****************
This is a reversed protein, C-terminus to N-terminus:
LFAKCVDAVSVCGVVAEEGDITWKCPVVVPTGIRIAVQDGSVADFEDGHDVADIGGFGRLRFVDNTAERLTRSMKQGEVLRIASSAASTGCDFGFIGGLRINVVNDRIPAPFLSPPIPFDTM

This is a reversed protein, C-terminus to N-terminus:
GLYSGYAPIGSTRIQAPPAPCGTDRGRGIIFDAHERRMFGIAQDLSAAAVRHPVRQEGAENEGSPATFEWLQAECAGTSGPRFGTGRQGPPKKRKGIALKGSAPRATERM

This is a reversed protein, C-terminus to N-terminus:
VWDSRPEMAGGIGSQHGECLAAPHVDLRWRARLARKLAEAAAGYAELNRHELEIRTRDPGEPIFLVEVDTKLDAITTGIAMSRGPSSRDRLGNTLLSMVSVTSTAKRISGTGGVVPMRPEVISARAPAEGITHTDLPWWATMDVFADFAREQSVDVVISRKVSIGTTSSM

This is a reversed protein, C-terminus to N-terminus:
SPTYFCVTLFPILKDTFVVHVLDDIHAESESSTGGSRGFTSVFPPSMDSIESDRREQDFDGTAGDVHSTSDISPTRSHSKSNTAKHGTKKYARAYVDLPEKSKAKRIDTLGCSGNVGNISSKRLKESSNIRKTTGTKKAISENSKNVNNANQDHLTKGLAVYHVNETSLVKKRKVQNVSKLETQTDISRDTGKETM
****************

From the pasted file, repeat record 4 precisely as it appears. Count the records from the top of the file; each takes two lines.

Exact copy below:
This is a reversed protein, C-terminus to N-terminus:
SPTYFCVTLFPILKDTFVVHVLDDIHAESESSTGGSRGFTSVFPPSMDSIESDRREQDFDGTAGDVHSTSDISPTRSHSKSNTAKHGTKKYARAYVDLPEKSKAKRIDTLGCSGNVGNISSKRLKESSNIRKTTGTKKAISENSKNVNNANQDHLTKGLAVYHVNETSLVKKRKVQNVSKLETQTDISRDTGKETM